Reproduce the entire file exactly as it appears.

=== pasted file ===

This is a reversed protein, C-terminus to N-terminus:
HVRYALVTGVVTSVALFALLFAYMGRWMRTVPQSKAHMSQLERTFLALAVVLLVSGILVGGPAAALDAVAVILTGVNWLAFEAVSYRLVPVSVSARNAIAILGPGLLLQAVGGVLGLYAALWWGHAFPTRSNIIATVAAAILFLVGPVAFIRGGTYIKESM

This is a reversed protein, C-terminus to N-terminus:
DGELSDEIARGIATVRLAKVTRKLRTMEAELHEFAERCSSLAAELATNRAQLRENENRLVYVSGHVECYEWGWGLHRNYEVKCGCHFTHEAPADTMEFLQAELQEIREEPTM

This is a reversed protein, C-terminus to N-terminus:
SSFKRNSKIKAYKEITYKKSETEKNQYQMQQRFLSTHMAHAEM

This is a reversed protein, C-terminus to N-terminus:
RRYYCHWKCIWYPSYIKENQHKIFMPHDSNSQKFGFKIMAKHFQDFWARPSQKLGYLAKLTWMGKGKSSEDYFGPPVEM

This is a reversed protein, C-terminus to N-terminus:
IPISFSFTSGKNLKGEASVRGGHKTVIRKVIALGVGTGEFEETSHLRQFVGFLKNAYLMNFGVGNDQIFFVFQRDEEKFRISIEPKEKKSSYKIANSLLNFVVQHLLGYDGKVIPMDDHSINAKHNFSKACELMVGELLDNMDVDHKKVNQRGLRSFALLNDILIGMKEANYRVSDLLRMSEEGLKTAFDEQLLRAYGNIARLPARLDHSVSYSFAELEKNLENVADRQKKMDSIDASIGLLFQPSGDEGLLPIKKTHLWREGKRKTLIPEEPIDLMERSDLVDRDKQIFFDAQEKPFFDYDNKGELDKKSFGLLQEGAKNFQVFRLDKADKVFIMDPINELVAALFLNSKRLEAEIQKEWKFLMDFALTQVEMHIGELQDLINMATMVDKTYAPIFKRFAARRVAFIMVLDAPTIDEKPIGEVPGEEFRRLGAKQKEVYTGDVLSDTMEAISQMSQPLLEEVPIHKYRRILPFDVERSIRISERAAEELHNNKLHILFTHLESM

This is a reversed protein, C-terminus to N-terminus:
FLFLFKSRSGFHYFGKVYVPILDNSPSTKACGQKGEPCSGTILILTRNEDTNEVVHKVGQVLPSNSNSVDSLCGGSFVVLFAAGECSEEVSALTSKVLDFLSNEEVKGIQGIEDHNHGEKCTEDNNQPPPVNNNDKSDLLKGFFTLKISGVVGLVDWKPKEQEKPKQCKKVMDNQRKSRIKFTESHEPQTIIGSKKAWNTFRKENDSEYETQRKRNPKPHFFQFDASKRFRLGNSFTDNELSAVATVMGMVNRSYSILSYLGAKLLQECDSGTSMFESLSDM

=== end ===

This is a reversed protein, C-terminus to N-terminus:
HVRYALVTGVVTSVALFALLFAYMGRWMRTVPQSKAHMSQLERTFLALAVVLLVSGILVGGPAAALDAVAVILTGVNWLAFEAVSYRLVPVSVSARNAIAILGPGLLLQAVGGVLGLYAALWWGHAFPTRSNIIATVAAAILFLVGPVAFIRGGTYIKESM

This is a reversed protein, C-terminus to N-terminus:
DGELSDEIARGIATVRLAKVTRKLRTMEAELHEFAERCSSLAAELATNRAQLRENENRLVYVSGHVECYEWGWGLHRNYEVKCGCHFTHEAPADTMEFLQAELQEIREEPTM

This is a reversed protein, C-terminus to N-terminus:
SSFKRNSKIKAYKEITYKKSETEKNQYQMQQRFLSTHMAHAEM

This is a reversed protein, C-terminus to N-terminus:
RRYYCHWKCIWYPSYIKENQHKIFMPHDSNSQKFGFKIMAKHFQDFWARPSQKLGYLAKLTWMGKGKSSEDYFGPPVEM

This is a reversed protein, C-terminus to N-terminus:
IPISFSFTSGKNLKGEASVRGGHKTVIRKVIALGVGTGEFEETSHLRQFVGFLKNAYLMNFGVGNDQIFFVFQRDEEKFRISIEPKEKKSSYKIANSLLNFVVQHLLGYDGKVIPMDDHSINAKHNFSKACELMVGELLDNMDVDHKKVNQRGLRSFALLNDILIGMKEANYRVSDLLRMSEEGLKTAFDEQLLRAYGNIARLPARLDHSVSYSFAELEKNLENVADRQKKMDSIDASIGLLFQPSGDEGLLPIKKTHLWREGKRKTLIPEEPIDLMERSDLVDRDKQIFFDAQEKPFFDYDNKGELDKKSFGLLQEGAKNFQVFRLDKADKVFIMDPINELVAALFLNSKRLEAEIQKEWKFLMDFALTQVEMHIGELQDLINMATMVDKTYAPIFKRFAARRVAFIMVLDAPTIDEKPIGEVPGEEFRRLGAKQKEVYTGDVLSDTMEAISQMSQPLLEEVPIHKYRRILPFDVERSIRISERAAEELHNNKLHILFTHLESM

This is a reversed protein, C-terminus to N-terminus:
FLFLFKSRSGFHYFGKVYVPILDNSPSTKACGQKGEPCSGTILILTRNEDTNEVVHKVGQVLPSNSNSVDSLCGGSFVVLFAAGECSEEVSALTSKVLDFLSNEEVKGIQGIEDHNHGEKCTEDNNQPPPVNNNDKSDLLKGFFTLKISGVVGLVDWKPKEQEKPKQCKKVMDNQRKSRIKFTESHEPQTIIGSKKAWNTFRKENDSEYETQRKRNPKPHFFQFDASKRFRLGNSFTDNELSAVATVMGMVNRSYSILSYLGAKLLQECDSGTSMFESLSDM